Are You Buying This? Critics of NYC’s Large Soda Ban, Including NAACP, Say It Hurts Minority Businesses
Opponents and supporters of New York City’s ban on oversized sugary drinks made a court appearance yesterday, with critics seeking to put the measure on hold while this lawsuit is resolved. It’s scheduled to go into effect on March 12. At issue, reports the Associated Press, are biases that will disproportionately impact small and minority-owned businesses.
Mayor Bloomberg and his administration say this is an effort to combat the high obesity rate — 24 percent of adults in the city — and trim the $4.7 billion price tag for treating obesity-related illnesses.
The NAACP and the Hispanic Federation have joined the American Beverage Association and a number of other groups who argue that the rule oversteps into consumer choice and isn’t fair to businesses that will be prohibited from selling the jumbo beverages while convenience stores and other large businesses, which aren’t subject to city health rules, can sell the items. Businesses caught violating the 16-ounce rule will face a $200 fine, starting in June.
“The NAACP and the Hispanic Federation, an organization of 100 Northeastern groups, say their concern is that minority-owned delis and corner stores will end up at a disadvantage compared with grocery chains,” wrote the AP.
But some are calling out these organizations because of their ties to the big beverage companies. Among the ties cited: Coke is giving $100,000 to the NAACP for healthy lifestyle initiatives and former Hispanic Federation President Lillian Rodriguez Lopez now works for Coca-Cola. Gawker (h/t New York‘s Daily Intelligencer blog) also points out that the Hispanic Federation’s annual gala will honor Coca-Cola with the Corporate Leadership Award.
“Given that obesity rates are higher than average among blacks and Hispanics, the NAACP should refuse soda makers’ money and ‘reevaluate the position the group is taking in New York City,’ Michael F. Jacobson, the executive director of the nutrition advocacy group Center for Science in the Public Interest,” the AP adds.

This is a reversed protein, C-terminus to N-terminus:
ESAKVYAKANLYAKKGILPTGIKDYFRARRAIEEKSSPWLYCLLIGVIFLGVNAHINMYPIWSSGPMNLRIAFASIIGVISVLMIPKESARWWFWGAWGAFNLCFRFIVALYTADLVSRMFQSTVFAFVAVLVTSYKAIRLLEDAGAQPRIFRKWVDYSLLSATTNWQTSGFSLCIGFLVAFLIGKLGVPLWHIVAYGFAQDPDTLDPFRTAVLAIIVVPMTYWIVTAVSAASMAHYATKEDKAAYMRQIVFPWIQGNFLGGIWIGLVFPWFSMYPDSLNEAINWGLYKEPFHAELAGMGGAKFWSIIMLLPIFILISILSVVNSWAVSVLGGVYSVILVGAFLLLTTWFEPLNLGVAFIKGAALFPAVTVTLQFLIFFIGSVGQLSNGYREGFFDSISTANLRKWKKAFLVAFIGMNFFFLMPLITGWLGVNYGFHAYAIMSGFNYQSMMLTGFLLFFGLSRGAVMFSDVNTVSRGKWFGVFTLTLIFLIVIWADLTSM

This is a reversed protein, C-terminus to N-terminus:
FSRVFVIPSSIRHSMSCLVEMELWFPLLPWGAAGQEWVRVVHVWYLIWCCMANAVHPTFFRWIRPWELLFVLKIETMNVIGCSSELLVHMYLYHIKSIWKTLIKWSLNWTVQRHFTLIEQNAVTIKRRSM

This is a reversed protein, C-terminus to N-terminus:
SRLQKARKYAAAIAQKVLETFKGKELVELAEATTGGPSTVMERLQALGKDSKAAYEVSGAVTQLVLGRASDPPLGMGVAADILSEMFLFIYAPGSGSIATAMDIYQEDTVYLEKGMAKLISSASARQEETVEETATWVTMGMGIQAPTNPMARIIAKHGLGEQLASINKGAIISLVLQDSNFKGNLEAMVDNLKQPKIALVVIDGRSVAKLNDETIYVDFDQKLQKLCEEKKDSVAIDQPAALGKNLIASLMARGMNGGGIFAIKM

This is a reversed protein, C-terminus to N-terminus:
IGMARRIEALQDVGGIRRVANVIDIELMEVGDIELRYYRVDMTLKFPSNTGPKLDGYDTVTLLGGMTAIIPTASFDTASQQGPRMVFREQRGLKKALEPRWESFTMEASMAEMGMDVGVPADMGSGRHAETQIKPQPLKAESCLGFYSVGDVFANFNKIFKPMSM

“In its brief, the N.A.A.C.P. conceded that obesity was a significant problem among blacks and Hispanics. But the group urged the city to create a more holistic program to attack the problem, including an increase in financing for physical education programs in public schools,” The New York Times reports.
Are you buying this racial argument from the NAACP and the Hispanic Federation? The ban is a little heavy-handed, but honestly, if you want to drink that much soda, you can purchase that much soda. You just can’t do it in one container. So instead of buying a 20-ounce soda at the corner store, you buy two cans. Is that so outrageous?
The health issues associated with obesity have to be tackled, and we have to start somewhere. Why not start here? And if it doesn’t work, you do away with it. The NAACP is right; there should be increased physical education in public schools. But diet is a huge issue as well. Public policy is stepping in to try and change unhealthy behavior.
Politico spoke with Benjamin Jealous, the president of the NAACP, last night at the BET Inaugural Gala, who told the site that, among his remaining appointments, the organization would like to see President Obama name a black woman to the Supreme Court. Specifically, Jealous would like to see Kamala Harris, California’s Attorney General, on the High Court.
“He still has several more appointments, and we expect that we’ll see at least the same diversity that we saw the first time around. What we’re hoping to see is a black woman on the U.S. Supreme Court,” Jealous said.
Politico named Harris one of the “13 people to watch in politics in 2013″ just a few weeks ago. In its blurb about the 48-year-old Harris, the site said ”many Democrats sense her catapulting up the ranks in the party” with questions about her possibly replacing the nation’s Attorney General, Eric Holder, or possibly getting a seat on the Court. She is California’s first African American and first Indian American AG.
President Obama has been criticized by Democrats, and more specifically by Rep. Charlie Rangel (D-NY), for the lack of diversity in some of President Obama’s choices for the second term. Speaking to MSNBC earlier this month, he said that, by this time, there should be a number of qualified women and minorities to fill spots that have opened up in the cabinet and on the Court.
Just a couple days before this interview, this story ran in The New York Times, which called out the President for a seemingly all-male “inner circle” for his second term.
At the moment, it’s anticipated that Justice Ruth Bader Ginsberg, who is 79 years old, will step down from the Supreme Court soon. Justices Antonin Scalia and Anthony Kennedy aren’t too far behind at 76 years old.